Back in July, I wrote an article about how we at Pontem ultimately made the decision to use Substack for all of our company announcements, ranging from updates and case studies, to random yet interesting pieces (like this one). From our research at the time, there were a lot of compelling reasons to use the platform and it accomplished many of the objectives we were looking for (and as it turns out, likely what many companies are also probably looking for).

From the time that we made that decision and set up our own company Substack, it's been interesting to keep an eye on the number of writers, companies, influencers, and even politicians that have also transitioned to Substack, or started a new Substack themselves (did you know that the famous R programmer Hadley Wickham even recently started his own Substack to help share best programming practices?).

One of the interesting Substack's to subscribe to is one called 'Fiddler on the Proof'. If you ever skimmed through the website 538, they have some interesting analysis across sports and politics all generally with a statistical lens. In the past, every Friday they would post their ‘Riddler’ challenge, which was essentially a problem to try and solve for anyone interested. Depending on the particular riddle, I personally always found them an interesting way to practice coding solutions to problems in various programming languages.

Well, the Riddler series was recently canceled from 538's website. However, the host that maintained it (Zach Wissner-Gross) quickly came out about his plans to see the weekly challenge live on outside of 538's website. I can only speculate, but after doing a bit of his own research, he too seemed to have decided that Substack would be a good place for his content. So now, every Friday we have the spirit of the Riddler live on in the form of a new publication called 'Fiddler on the Proof'.

Because it's Friday and because this week's riddle looked interesting, I wanted to take a shot at solving it and I'll show my solution below.

About halfway through the current Major League Baseball season, all five teams in the American League East division had better records (i.e., winning percentages, or percent of games won) than all five teams in the American League Central region.

Inspired by this surprising fact, suppose Fiddler League Baseball has six divisions, with five teams in each division. For simplicity, further suppose each team has a winning percentage chosen randomly, uniformly, and independently between zero percent and 100 percent.

Let’s look at two divisions: The Enigma League East division and the Enigma League Central division. What is the probability that every team in the Enigma League East division has a higher winning percentage than every team in the Enigma League Central division?

First, we must start by understanding the distribution that a given team’s average wins percentage will have. The key words for this are noted in the problem statement “uniform and independent”, which means that every team has an equally good chance of having no wins as they do going undefeated. Certainly this isn’t realistic, but for a first pass at understanding potentially how rare this situation was in the MLB, it will do for now.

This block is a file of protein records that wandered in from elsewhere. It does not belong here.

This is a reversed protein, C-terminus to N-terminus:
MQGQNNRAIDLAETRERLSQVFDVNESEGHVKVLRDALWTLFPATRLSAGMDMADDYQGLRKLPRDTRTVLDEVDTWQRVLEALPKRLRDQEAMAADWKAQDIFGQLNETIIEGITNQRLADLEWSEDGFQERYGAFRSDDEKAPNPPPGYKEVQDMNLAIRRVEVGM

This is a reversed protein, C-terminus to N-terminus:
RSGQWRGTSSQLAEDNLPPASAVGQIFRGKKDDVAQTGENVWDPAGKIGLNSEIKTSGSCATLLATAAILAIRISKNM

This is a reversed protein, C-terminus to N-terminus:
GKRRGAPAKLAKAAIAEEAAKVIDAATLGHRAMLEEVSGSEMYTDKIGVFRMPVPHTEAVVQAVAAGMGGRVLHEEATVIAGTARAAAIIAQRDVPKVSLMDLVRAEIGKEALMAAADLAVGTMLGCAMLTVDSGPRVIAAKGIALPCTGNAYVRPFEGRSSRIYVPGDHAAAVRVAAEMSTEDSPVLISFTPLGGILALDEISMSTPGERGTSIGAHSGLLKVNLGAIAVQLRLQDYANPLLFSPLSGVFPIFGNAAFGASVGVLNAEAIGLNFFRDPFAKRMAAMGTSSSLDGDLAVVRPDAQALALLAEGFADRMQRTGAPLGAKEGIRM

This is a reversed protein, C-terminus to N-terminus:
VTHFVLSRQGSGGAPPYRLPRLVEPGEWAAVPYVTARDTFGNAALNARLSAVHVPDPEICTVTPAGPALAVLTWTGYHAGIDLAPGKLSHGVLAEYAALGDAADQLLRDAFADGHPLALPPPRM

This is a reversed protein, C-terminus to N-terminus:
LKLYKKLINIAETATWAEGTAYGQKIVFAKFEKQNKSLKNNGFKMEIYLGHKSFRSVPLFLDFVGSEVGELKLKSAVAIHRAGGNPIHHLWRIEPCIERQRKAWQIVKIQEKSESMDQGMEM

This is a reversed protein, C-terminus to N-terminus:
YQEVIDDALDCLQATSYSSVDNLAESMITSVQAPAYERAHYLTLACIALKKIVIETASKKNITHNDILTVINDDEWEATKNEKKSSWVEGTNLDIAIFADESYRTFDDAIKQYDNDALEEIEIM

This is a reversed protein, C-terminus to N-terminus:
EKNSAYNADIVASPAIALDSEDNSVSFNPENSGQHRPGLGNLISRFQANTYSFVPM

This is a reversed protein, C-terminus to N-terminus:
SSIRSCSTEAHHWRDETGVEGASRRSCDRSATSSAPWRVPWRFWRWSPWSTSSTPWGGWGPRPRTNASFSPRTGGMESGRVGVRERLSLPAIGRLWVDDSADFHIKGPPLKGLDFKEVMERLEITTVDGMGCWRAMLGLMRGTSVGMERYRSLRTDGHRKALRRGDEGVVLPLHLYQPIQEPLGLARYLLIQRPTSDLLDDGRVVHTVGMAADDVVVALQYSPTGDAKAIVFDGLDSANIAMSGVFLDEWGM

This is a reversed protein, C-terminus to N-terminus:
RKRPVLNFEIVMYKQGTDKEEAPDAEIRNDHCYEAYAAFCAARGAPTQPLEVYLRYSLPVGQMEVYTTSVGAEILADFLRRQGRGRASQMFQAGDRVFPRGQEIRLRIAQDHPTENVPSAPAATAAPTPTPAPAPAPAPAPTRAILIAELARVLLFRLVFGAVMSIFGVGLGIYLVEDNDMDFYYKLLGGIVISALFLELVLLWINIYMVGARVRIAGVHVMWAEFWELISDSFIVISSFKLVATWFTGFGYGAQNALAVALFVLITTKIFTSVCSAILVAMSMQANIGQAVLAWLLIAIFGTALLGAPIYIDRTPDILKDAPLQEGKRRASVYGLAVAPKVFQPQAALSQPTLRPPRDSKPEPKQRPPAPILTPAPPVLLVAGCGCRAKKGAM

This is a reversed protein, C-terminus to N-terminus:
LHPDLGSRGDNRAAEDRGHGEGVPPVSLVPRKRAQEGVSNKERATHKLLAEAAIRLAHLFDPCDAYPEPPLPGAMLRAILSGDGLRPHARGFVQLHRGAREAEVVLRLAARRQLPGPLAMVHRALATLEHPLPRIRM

`dist = UniformDistribution[{0, 100}]`

Now, the potentially complicated subtlety to this problem is that we are looking for situations when EVERY team within one division is better than EVERY team in another division. From a coding perspective, this means we are looking at all the possible ordering permutations to ensure each team in the East is better than each in the Central division.

```
compareDivisions[east_, central_] :=
And @@ Flatten[Outer[Greater, east, central, 1]]
```

Symbolically, we can evaluate this with placeholders to ensure we are getting the kind of logic that we are looking for, in this example assuming we only have 3 teams.

`compareDivisions[{a, b, c}, {d, e, f}]`

Now we are ready to perform some simulations. We’ll use our expected distribution and compute 100,000 simulations of a league with 2 divisions and 5 teams in each division. Then, we can use our helper function above to evaluate how often we see every team in the East have a higher winning percentage than the Central division.

`results = compareDivisions @@@ RandomVariate[dist, {100000, 2, 5}];`

To understand the probability, we just need to count the number of True's relative to False’s.

`Counts[results]`

**And this gives us a probability of having two divisions with every team in the first having a better record than every team in the second of around 0.36%.**

If we wanted to generalize this, we can easily adapt the code above to show us how this likelihood changes as we introduce more or less teams to a given division. Obviously starting with only a single team in each division, we would expect there to be a 50% chance that East will be better than West because the only other option is the opposite. As the teams increase, however, we see that probability decrease exponentially.

Applying this to the situation in the MLB this season is still a few additional steps. We would want to first increase the number of divisions in the league (which should increase the probability of an outcome like this) and we would also want to gain a better understanding of the typical winning percentage distribution in the MLB (which would will not be uniform). I’ll save that work for another day, but I think what this analysis here starts to tell us is that it may have been a fairly rare event for the American League East to be so much stronger than the American League Central this season.